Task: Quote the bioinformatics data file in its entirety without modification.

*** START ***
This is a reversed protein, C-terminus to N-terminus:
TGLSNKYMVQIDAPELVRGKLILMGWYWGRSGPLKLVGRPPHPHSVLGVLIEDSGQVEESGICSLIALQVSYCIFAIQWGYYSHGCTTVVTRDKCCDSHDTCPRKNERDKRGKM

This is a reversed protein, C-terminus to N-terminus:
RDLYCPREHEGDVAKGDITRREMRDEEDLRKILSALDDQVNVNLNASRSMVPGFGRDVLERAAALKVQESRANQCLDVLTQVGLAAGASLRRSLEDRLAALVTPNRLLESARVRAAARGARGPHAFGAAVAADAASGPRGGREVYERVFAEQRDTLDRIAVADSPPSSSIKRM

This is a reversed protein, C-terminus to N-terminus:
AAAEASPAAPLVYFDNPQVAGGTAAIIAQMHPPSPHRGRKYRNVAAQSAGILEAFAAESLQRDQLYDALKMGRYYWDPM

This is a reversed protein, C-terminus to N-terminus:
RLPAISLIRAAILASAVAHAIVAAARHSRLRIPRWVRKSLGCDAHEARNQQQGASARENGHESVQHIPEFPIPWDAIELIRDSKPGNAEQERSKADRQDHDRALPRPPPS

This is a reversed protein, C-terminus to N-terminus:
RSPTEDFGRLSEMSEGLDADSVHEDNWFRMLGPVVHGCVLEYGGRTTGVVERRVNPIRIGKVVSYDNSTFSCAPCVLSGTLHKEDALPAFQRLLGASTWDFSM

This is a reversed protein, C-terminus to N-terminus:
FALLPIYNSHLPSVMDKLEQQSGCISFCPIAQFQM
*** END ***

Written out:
This is a reversed protein, C-terminus to N-terminus:
TGLSNKYMVQIDAPELVRGKLILMGWYWGRSGPLKLVGRPPHPHSVLGVLIEDSGQVEESGICSLIALQVSYCIFAIQWGYYSHGCTTVVTRDKCCDSHDTCPRKNERDKRGKM

This is a reversed protein, C-terminus to N-terminus:
RDLYCPREHEGDVAKGDITRREMRDEEDLRKILSALDDQVNVNLNASRSMVPGFGRDVLERAAALKVQESRANQCLDVLTQVGLAAGASLRRSLEDRLAALVTPNRLLESARVRAAARGARGPHAFGAAVAADAASGPRGGREVYERVFAEQRDTLDRIAVADSPPSSSIKRM

This is a reversed protein, C-terminus to N-terminus:
AAAEASPAAPLVYFDNPQVAGGTAAIIAQMHPPSPHRGRKYRNVAAQSAGILEAFAAESLQRDQLYDALKMGRYYWDPM

This is a reversed protein, C-terminus to N-terminus:
RLPAISLIRAAILASAVAHAIVAAARHSRLRIPRWVRKSLGCDAHEARNQQQGASARENGHESVQHIPEFPIPWDAIELIRDSKPGNAEQERSKADRQDHDRALPRPPPS

This is a reversed protein, C-terminus to N-terminus:
RSPTEDFGRLSEMSEGLDADSVHEDNWFRMLGPVVHGCVLEYGGRTTGVVERRVNPIRIGKVVSYDNSTFSCAPCVLSGTLHKEDALPAFQRLLGASTWDFSM

This is a reversed protein, C-terminus to N-terminus:
FALLPIYNSHLPSVMDKLEQQSGCISFCPIAQFQM